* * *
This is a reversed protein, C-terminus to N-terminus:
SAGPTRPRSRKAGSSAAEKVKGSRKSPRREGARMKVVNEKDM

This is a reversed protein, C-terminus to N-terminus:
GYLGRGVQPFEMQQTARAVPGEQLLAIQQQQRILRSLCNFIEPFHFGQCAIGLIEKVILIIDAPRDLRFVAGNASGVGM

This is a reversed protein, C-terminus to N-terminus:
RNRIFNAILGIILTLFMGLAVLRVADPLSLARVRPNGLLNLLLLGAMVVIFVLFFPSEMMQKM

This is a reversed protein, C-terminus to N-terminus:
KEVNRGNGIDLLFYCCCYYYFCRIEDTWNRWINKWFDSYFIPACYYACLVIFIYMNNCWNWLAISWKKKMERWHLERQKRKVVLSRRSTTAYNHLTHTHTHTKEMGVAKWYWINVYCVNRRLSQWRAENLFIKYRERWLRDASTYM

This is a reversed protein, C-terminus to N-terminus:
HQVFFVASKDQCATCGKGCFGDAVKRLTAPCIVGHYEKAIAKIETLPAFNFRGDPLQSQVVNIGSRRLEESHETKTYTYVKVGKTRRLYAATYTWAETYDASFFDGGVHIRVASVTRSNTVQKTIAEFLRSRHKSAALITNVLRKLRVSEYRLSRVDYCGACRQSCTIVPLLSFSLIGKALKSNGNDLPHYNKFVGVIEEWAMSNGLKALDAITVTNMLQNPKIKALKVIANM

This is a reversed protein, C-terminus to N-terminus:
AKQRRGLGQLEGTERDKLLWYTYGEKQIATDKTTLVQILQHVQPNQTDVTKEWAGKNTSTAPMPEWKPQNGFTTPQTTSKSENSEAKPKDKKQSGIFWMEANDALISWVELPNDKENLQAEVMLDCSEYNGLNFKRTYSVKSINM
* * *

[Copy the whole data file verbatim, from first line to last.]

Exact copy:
This is a reversed protein, C-terminus to N-terminus:
SAGPTRPRSRKAGSSAAEKVKGSRKSPRREGARMKVVNEKDM

This is a reversed protein, C-terminus to N-terminus:
GYLGRGVQPFEMQQTARAVPGEQLLAIQQQQRILRSLCNFIEPFHFGQCAIGLIEKVILIIDAPRDLRFVAGNASGVGM

This is a reversed protein, C-terminus to N-terminus:
RNRIFNAILGIILTLFMGLAVLRVADPLSLARVRPNGLLNLLLLGAMVVIFVLFFPSEMMQKM

This is a reversed protein, C-terminus to N-terminus:
KEVNRGNGIDLLFYCCCYYYFCRIEDTWNRWINKWFDSYFIPACYYACLVIFIYMNNCWNWLAISWKKKMERWHLERQKRKVVLSRRSTTAYNHLTHTHTHTKEMGVAKWYWINVYCVNRRLSQWRAENLFIKYRERWLRDASTYM

This is a reversed protein, C-terminus to N-terminus:
HQVFFVASKDQCATCGKGCFGDAVKRLTAPCIVGHYEKAIAKIETLPAFNFRGDPLQSQVVNIGSRRLEESHETKTYTYVKVGKTRRLYAATYTWAETYDASFFDGGVHIRVASVTRSNTVQKTIAEFLRSRHKSAALITNVLRKLRVSEYRLSRVDYCGACRQSCTIVPLLSFSLIGKALKSNGNDLPHYNKFVGVIEEWAMSNGLKALDAITVTNMLQNPKIKALKVIANM

This is a reversed protein, C-terminus to N-terminus:
AKQRRGLGQLEGTERDKLLWYTYGEKQIATDKTTLVQILQHVQPNQTDVTKEWAGKNTSTAPMPEWKPQNGFTTPQTTSKSENSEAKPKDKKQSGIFWMEANDALISWVELPNDKENLQAEVMLDCSEYNGLNFKRTYSVKSINM